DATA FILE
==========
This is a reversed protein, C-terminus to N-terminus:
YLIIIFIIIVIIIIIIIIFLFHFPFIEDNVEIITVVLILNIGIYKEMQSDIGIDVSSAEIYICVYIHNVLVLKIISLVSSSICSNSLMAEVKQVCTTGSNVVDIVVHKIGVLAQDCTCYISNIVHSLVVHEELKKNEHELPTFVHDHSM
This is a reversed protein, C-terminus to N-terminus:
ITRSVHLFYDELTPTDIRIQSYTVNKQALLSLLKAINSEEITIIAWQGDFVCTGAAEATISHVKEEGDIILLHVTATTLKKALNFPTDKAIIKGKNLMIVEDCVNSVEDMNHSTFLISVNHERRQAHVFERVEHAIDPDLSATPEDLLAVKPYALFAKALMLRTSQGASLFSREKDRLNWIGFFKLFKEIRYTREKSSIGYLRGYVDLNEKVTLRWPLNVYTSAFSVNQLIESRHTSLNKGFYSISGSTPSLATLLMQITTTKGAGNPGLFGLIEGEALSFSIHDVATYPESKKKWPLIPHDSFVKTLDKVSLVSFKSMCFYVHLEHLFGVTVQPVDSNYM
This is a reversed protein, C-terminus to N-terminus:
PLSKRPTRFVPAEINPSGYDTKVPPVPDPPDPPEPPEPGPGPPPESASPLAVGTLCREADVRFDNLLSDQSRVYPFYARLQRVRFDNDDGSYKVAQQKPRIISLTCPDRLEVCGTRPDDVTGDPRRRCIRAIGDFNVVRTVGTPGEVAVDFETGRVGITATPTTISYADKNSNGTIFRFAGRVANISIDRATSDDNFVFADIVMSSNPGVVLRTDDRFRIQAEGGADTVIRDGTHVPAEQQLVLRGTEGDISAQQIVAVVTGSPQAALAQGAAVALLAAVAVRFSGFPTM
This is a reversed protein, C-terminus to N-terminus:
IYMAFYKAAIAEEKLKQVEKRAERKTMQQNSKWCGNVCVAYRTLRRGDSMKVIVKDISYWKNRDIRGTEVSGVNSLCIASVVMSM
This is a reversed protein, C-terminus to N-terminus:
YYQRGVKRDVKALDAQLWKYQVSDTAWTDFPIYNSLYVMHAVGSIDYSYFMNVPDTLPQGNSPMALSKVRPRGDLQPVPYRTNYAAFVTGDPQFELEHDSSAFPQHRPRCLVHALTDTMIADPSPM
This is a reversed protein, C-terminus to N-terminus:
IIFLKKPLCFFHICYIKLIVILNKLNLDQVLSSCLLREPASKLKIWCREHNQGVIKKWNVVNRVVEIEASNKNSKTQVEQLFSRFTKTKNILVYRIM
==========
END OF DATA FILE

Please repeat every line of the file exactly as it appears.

This is a reversed protein, C-terminus to N-terminus:
YLIIIFIIIVIIIIIIIIFLFHFPFIEDNVEIITVVLILNIGIYKEMQSDIGIDVSSAEIYICVYIHNVLVLKIISLVSSSICSNSLMAEVKQVCTTGSNVVDIVVHKIGVLAQDCTCYISNIVHSLVVHEELKKNEHELPTFVHDHSM
This is a reversed protein, C-terminus to N-terminus:
ITRSVHLFYDELTPTDIRIQSYTVNKQALLSLLKAINSEEITIIAWQGDFVCTGAAEATISHVKEEGDIILLHVTATTLKKALNFPTDKAIIKGKNLMIVEDCVNSVEDMNHSTFLISVNHERRQAHVFERVEHAIDPDLSATPEDLLAVKPYALFAKALMLRTSQGASLFSREKDRLNWIGFFKLFKEIRYTREKSSIGYLRGYVDLNEKVTLRWPLNVYTSAFSVNQLIESRHTSLNKGFYSISGSTPSLATLLMQITTTKGAGNPGLFGLIEGEALSFSIHDVATYPESKKKWPLIPHDSFVKTLDKVSLVSFKSMCFYVHLEHLFGVTVQPVDSNYM
This is a reversed protein, C-terminus to N-terminus:
PLSKRPTRFVPAEINPSGYDTKVPPVPDPPDPPEPPEPGPGPPPESASPLAVGTLCREADVRFDNLLSDQSRVYPFYARLQRVRFDNDDGSYKVAQQKPRIISLTCPDRLEVCGTRPDDVTGDPRRRCIRAIGDFNVVRTVGTPGEVAVDFETGRVGITATPTTISYADKNSNGTIFRFAGRVANISIDRATSDDNFVFADIVMSSNPGVVLRTDDRFRIQAEGGADTVIRDGTHVPAEQQLVLRGTEGDISAQQIVAVVTGSPQAALAQGAAVALLAAVAVRFSGFPTM
This is a reversed protein, C-terminus to N-terminus:
IYMAFYKAAIAEEKLKQVEKRAERKTMQQNSKWCGNVCVAYRTLRRGDSMKVIVKDISYWKNRDIRGTEVSGVNSLCIASVVMSM
This is a reversed protein, C-terminus to N-terminus:
YYQRGVKRDVKALDAQLWKYQVSDTAWTDFPIYNSLYVMHAVGSIDYSYFMNVPDTLPQGNSPMALSKVRPRGDLQPVPYRTNYAAFVTGDPQFELEHDSSAFPQHRPRCLVHALTDTMIADPSPM
This is a reversed protein, C-terminus to N-terminus:
IIFLKKPLCFFHICYIKLIVILNKLNLDQVLSSCLLREPASKLKIWCREHNQGVIKKWNVVNRVVEIEASNKNSKTQVEQLFSRFTKTKNILVYRIM